Tuesday, December 21, 2010
School Choice - All the Way Around
School choice advocates are seriously committed to the idea that parents and children know what is best for them in terms of their education - at least when it comes to choosing a school and where they want tax dollars allocated. The logical extension of this is the right and authority to choose how much or how little - or if any - school they want. And, there is something, maybe "ethical," in nearly all of us - save the most liberty-oriented of libertarians - that is reluctant to make schooling completely optional. And I wonder about that.
When I first entered public education, and began encountering issues of student motivation and truancy despite the best efforts of committed teachers and counselors, I briefly entertained the idea that schools need to back off on forcing education upon anyone. Of course, the benefits of a well-educated population and the responsibility of adults to guide children to the best long-term decisions are nearly indisputable. Society certainly needs to encourage - and perhaps at times require - that parents and children submit to mandatory education not only for "their own good" but for the good and stability of society.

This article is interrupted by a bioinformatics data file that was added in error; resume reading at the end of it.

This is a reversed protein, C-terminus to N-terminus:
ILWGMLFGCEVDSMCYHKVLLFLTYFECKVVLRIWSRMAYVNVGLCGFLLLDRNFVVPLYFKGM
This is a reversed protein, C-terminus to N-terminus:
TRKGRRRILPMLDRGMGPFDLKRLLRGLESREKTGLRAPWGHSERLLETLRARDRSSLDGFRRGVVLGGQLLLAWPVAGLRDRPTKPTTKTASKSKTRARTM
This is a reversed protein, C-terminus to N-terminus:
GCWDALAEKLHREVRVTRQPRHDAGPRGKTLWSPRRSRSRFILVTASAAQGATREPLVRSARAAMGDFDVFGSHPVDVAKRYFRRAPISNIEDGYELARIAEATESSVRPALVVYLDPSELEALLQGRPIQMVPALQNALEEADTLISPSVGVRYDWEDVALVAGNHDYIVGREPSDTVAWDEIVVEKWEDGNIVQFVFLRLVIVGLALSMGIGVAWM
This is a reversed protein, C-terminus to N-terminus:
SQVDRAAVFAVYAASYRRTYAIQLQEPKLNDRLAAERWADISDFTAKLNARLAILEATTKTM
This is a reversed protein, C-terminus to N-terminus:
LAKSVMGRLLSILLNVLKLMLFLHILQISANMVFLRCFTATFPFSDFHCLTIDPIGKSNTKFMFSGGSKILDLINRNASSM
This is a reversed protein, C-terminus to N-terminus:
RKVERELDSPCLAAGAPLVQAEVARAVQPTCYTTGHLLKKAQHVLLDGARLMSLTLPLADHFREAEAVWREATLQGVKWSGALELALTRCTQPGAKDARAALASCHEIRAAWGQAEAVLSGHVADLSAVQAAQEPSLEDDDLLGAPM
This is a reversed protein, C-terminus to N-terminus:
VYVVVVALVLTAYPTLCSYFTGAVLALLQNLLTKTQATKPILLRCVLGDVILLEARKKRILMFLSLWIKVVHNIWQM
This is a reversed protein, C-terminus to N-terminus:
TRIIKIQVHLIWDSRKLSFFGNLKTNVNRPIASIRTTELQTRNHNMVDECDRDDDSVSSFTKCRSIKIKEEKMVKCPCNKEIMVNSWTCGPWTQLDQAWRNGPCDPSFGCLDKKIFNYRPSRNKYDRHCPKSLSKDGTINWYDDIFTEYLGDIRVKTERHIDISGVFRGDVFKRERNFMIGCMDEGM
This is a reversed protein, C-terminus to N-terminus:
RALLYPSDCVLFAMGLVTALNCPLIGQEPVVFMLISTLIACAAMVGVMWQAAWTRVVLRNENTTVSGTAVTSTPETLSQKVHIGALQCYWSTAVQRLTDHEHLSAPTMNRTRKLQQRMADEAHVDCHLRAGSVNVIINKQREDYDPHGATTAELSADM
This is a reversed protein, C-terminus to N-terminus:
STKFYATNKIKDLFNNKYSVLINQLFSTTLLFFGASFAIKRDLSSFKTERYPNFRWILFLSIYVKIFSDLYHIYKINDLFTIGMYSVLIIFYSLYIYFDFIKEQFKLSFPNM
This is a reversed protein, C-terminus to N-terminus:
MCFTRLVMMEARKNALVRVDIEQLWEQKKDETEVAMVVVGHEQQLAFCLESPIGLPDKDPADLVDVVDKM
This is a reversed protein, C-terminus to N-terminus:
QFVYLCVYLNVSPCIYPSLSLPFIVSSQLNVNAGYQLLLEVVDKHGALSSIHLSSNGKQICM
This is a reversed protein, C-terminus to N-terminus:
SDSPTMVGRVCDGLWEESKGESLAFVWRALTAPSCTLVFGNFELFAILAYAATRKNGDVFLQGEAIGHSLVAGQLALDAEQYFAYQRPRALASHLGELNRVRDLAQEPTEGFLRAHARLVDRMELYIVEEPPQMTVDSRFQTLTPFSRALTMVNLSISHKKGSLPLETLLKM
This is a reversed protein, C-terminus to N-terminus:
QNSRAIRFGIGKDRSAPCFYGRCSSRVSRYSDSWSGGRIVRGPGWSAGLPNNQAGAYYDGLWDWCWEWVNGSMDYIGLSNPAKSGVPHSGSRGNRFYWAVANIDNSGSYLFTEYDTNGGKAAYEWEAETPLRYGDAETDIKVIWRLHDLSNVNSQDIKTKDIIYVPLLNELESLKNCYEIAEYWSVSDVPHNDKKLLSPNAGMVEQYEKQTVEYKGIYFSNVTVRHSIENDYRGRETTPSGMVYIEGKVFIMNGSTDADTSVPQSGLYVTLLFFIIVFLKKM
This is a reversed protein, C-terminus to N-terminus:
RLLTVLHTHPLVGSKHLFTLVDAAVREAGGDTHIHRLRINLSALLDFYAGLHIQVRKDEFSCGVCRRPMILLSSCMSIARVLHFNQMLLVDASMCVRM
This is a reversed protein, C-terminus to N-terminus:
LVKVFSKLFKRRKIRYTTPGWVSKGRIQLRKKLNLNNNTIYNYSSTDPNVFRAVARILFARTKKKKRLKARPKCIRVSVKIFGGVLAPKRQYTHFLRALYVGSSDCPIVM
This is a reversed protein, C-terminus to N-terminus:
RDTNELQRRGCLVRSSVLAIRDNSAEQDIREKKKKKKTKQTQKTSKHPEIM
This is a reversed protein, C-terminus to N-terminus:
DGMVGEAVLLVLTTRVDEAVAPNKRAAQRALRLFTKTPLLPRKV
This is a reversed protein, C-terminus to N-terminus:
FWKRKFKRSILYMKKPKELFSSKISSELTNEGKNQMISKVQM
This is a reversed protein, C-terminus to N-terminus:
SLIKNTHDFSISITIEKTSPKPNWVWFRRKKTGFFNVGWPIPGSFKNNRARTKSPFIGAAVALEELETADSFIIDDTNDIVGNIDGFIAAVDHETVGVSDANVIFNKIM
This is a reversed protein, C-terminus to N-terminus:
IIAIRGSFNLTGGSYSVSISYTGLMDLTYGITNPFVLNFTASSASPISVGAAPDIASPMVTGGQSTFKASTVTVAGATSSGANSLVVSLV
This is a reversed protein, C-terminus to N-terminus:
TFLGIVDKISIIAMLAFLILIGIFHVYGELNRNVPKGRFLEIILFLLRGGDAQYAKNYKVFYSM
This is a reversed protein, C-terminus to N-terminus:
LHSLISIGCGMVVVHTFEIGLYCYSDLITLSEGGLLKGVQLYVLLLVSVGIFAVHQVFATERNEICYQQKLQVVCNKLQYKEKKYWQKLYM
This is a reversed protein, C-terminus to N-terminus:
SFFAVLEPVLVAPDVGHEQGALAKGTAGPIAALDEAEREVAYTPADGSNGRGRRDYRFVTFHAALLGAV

But how much to "mandate" is the issue. It's no secret that I believe high school "graduation" should come at the age of sixteen, with the final two years of education reserved for academically motivated students. The expansion of career and technical education should become much more prominent, and the number of students who qualify for taxpayer-funded higher education should be limited based on much higher standards for admission into bachelor and master degree programs. Beyond that, I wonder about core requirements in middle and high school curricula.
Think about school choice. How serious are we? Should education be much more a la carte?